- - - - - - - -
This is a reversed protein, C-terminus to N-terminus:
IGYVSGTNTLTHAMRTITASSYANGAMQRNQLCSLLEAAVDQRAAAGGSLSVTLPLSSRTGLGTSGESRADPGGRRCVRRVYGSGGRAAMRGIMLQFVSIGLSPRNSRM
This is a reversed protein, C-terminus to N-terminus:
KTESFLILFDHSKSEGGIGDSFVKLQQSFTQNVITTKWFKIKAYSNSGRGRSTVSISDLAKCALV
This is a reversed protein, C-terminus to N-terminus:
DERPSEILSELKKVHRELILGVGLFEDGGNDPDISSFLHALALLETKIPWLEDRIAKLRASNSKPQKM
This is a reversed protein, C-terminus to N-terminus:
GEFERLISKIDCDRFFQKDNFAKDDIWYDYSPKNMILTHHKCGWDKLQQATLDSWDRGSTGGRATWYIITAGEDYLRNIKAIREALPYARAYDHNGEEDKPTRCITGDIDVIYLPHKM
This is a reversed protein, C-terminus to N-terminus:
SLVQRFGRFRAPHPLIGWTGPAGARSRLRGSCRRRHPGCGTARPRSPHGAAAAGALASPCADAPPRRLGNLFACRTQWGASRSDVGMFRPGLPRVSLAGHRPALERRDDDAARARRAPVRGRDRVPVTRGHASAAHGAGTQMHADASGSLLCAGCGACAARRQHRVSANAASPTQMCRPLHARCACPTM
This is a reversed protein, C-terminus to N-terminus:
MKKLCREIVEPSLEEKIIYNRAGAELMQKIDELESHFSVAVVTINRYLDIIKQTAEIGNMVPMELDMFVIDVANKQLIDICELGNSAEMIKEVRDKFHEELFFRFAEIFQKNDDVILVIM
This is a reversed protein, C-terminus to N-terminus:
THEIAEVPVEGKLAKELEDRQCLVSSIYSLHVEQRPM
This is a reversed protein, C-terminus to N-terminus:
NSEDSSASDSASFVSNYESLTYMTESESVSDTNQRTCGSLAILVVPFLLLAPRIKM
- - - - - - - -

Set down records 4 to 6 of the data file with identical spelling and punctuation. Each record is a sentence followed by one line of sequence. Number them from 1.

This is a reversed protein, C-terminus to N-terminus:
GEFERLISKIDCDRFFQKDNFAKDDIWYDYSPKNMILTHHKCGWDKLQQATLDSWDRGSTGGRATWYIITAGEDYLRNIKAIREALPYARAYDHNGEEDKPTRCITGDIDVIYLPHKM
This is a reversed protein, C-terminus to N-terminus:
SLVQRFGRFRAPHPLIGWTGPAGARSRLRGSCRRRHPGCGTARPRSPHGAAAAGALASPCADAPPRRLGNLFACRTQWGASRSDVGMFRPGLPRVSLAGHRPALERRDDDAARARRAPVRGRDRVPVTRGHASAAHGAGTQMHADASGSLLCAGCGACAARRQHRVSANAASPTQMCRPLHARCACPTM
This is a reversed protein, C-terminus to N-terminus:
MKKLCREIVEPSLEEKIIYNRAGAELMQKIDELESHFSVAVVTINRYLDIIKQTAEIGNMVPMELDMFVIDVANKQLIDICELGNSAEMIKEVRDKFHEELFFRFAEIFQKNDDVILVIM